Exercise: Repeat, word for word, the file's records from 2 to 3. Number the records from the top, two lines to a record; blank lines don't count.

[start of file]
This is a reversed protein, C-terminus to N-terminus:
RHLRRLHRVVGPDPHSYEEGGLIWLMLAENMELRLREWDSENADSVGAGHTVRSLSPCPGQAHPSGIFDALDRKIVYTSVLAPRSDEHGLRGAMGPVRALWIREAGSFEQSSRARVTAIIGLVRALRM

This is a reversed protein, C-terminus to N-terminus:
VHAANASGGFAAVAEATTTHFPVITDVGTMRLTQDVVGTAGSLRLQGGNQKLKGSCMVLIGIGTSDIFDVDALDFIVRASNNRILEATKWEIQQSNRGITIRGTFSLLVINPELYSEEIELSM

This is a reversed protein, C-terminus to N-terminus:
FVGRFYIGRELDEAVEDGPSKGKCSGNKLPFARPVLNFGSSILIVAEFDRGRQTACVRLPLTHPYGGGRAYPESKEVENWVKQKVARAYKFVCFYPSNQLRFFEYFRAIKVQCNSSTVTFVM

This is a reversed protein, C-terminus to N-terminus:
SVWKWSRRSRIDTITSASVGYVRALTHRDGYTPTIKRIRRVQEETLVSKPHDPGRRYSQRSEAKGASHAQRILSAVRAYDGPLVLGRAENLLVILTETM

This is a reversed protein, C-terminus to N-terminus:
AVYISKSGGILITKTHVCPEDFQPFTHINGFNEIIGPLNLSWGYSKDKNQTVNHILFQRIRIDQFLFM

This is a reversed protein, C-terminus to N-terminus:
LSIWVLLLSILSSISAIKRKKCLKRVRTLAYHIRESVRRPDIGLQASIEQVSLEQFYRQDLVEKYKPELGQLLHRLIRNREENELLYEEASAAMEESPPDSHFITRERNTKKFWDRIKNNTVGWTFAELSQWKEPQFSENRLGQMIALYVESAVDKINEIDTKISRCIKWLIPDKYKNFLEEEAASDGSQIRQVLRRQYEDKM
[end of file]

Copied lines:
This is a reversed protein, C-terminus to N-terminus:
VHAANASGGFAAVAEATTTHFPVITDVGTMRLTQDVVGTAGSLRLQGGNQKLKGSCMVLIGIGTSDIFDVDALDFIVRASNNRILEATKWEIQQSNRGITIRGTFSLLVINPELYSEEIELSM

This is a reversed protein, C-terminus to N-terminus:
FVGRFYIGRELDEAVEDGPSKGKCSGNKLPFARPVLNFGSSILIVAEFDRGRQTACVRLPLTHPYGGGRAYPESKEVENWVKQKVARAYKFVCFYPSNQLRFFEYFRAIKVQCNSSTVTFVM